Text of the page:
Lesson plan: KS3 D&T – biomimetics in the design classroom

  • Lesson plan: KS3 D&T – biomimetics in the design classroom

Mother Nature knows a thing or two about design – so why not let her inspire your students, asks Zoe Eaves…

Mother Nature knows a thing or two about design – so why not let her inspire your students, asks Zoe Eaves…

During this lesson on biomimetics and design, students will learn how to look closely at nature and extrapolate from the properties of natural objects. It will give learners an opportunity to develop design ideas and encourage innovative thought.

By looking to nature as inspiration for design ideas students will create diverse design solutions. The natural world, which has evolved over millennia, has perfected energy efficient designs, such as the formation of veins in a leaf, the open or closed position of bracts in a pine cone or the shape of sycamore seeds. When teaching, emphasis can be placed on the possibility of designing with minimal energy and without damaging the environment.

The lesson includes links to recently made films from the BBC that feature scientists and the development of biomimetic materials and products. Within the films there are practical classroom activities to extend the lesson into more focused study. Students will feel confident in their ability to be creative and innovative and hopefully have a greater appreciation of the abundance of ideas in the natural world around us.

Resources: Velcro for students to look at the hook and loop inspired by Burdock seeds.

Show your students ‘An introduction into Biomimetics: inspiration from nature’, which can be found at www.bbc.co.uk/programmes/b0520bv9/clips.

They should note any key words or phrases whilst watching the film. Teacher led questions and answers following the clip can aid discussion and clarify meaning for the whole group.

Why Teach This?

Biomimetics is a new and exciting field of research that is referenced in the new D&T National Curriculum. Biomimetics is the study of nature as inspiration for design. It will link students’ knowledge of the natural world to D&T and teach them how to develop creative ideas into innovative designs.

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Resources: Velcro for students to look at the hook and loop inspired by Burdock seeds.

Show your students ‘An introduction into Biomimetics: inspiration from nature’, which can be found at www.bbc.co.uk/programmes/b0520bv9/clips.

They should note any key words or phrases whilst watching the film. Teacher led questions and answers following the clip can aid discussion and clarify meaning for the whole group.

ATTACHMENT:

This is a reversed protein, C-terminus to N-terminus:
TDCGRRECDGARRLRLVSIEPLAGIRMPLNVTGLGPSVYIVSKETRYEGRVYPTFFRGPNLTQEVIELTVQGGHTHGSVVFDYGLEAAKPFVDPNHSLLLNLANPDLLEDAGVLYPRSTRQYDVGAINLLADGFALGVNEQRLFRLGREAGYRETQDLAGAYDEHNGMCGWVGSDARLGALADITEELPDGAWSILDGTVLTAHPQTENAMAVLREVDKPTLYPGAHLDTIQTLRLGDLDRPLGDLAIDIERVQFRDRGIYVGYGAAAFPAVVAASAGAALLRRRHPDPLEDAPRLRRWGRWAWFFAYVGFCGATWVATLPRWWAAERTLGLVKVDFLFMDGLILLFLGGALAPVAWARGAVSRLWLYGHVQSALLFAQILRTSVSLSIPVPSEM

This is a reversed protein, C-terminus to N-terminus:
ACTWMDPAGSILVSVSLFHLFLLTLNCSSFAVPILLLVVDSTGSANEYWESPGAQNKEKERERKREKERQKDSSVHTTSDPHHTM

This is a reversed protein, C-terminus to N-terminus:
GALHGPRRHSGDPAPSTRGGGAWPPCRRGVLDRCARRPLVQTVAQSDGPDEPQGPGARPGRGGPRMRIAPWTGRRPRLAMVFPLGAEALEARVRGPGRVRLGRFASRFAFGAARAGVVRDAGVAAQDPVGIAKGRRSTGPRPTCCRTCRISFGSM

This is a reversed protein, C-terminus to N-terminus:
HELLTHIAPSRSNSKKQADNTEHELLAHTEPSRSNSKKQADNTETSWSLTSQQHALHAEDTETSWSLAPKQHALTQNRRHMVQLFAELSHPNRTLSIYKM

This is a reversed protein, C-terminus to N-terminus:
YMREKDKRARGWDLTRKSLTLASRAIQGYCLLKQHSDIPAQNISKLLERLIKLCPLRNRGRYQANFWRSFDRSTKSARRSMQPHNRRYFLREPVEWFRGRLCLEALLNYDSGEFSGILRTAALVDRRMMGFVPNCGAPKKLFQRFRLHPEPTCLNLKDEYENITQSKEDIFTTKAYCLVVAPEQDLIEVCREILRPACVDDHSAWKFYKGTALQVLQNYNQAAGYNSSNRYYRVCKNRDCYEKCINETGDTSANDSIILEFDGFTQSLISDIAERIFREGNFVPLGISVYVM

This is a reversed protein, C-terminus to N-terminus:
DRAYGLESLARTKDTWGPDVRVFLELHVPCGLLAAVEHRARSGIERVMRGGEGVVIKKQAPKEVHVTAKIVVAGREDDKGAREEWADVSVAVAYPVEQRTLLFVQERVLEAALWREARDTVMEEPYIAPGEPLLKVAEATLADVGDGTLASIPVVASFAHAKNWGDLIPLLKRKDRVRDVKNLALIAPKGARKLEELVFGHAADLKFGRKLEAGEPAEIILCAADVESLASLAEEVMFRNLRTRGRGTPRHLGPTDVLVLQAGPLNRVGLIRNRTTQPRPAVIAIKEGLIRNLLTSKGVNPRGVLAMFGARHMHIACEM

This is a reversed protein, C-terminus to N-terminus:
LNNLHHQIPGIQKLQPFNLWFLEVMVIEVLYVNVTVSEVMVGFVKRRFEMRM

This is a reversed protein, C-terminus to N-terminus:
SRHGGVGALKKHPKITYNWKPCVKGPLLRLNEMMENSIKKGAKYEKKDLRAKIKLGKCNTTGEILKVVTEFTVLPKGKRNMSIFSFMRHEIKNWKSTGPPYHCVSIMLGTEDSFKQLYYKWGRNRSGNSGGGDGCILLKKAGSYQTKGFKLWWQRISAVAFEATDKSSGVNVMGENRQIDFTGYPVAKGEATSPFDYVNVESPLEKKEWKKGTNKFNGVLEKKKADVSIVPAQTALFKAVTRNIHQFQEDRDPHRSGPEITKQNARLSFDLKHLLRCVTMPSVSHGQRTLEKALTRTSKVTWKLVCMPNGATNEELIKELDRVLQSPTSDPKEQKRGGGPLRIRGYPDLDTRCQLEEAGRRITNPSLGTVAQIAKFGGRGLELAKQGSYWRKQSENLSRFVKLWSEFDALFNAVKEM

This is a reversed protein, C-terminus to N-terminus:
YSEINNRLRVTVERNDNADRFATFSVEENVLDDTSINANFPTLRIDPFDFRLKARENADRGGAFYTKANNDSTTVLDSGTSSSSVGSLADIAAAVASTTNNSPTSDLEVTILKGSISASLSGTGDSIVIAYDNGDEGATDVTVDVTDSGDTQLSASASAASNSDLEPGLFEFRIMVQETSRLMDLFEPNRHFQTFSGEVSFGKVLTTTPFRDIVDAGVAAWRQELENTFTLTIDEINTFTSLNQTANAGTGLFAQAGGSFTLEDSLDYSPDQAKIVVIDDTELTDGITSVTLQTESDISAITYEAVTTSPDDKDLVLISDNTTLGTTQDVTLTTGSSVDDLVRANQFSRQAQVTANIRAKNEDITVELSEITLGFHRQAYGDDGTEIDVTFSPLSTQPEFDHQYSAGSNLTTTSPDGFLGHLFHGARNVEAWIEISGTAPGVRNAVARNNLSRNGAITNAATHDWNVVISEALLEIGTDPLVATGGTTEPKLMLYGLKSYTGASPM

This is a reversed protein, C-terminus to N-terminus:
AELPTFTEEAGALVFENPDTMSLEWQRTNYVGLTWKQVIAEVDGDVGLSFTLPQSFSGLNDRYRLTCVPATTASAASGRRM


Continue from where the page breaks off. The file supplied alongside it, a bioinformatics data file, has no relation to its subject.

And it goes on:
Resources: a selections of seeds, leaves, shells etc.

Students should be asked to identify the properties of the natural objects supplied by the teacher, such as their shape, function, texture, detail, changing state or unique features.

This could be organised as a group activity where students rotate around the room, annotating on a large sheet with the seed etc placed in the middle. Students write down their immediate observations and challenge themselves to find something new to observe as they move around the room. Alternatively, the same activity could be given to pairs or groups to complete, with a sharing of the information at the end of the activity.

Students will need to deepen their understanding of the properties by explaining why the objects are shaped as they are. Why do they change colour or why do they open and close? The students may have some general knowledge that they could share in a group to help answer these questions. In addition they may need to search for the information using the internet or reference books. This could be organised as small group work with the outcomes presented for the whole group to see.

At this point show a clip with Janine Benyus using the example of the veins in a leaf (www.youtube.com/watch?v=FBUpnG1G4yQ). She describes them as a water distribution system and reflects on the way we design the plumbing in buildings, not with gently branching lines but with right angles. Her description leaves the viewer in no doubt there is a much better way of designing plumbing systems based on the pattern created in nature.

To arrive at a step closer to designing students will need to make a leap from the properties of natural objects to designed objects in our man-made world. This will require a rephrasing of the properties, ideally led by the teacher as a whole group exercise. For example, the veins of the leaf become a ‘water distribution system’, the bracts on a pinecone become an ‘opening and closing device responsive to moisture’, and a dandelion seed becomes ‘an airborne method for carrying and distribution over long distances’.

Students should then begin to work independently. They should choose one example from the group work, eg ‘an airborne method for carrying and distribution over long distances’ and mind map where in our man-made world we need to do the same (for example, food distribution in disaster relief areas).

Students then move on to sketching and annotating their design solution with clear reference to their inspiration from nature.

Home learning

At home students will have more opportunity to observe how insects and wildlife live and could bring their learning into the classroom to share and discuss in the next session.

About the expert

Zoe Eaves teaches at Judgemeadow Community College in Leicester. She is a member of the Design and Technology Association Innovation Group and has worked with them on developing a range of curriculum resources. These include System Reset, a package of D&T teaching resources developed with and published by The Ellen MacArthur Foundation. She has also worked with Practical Action. In 2014 she received the D&*T Association James Dyson Teacher of the Year Award.

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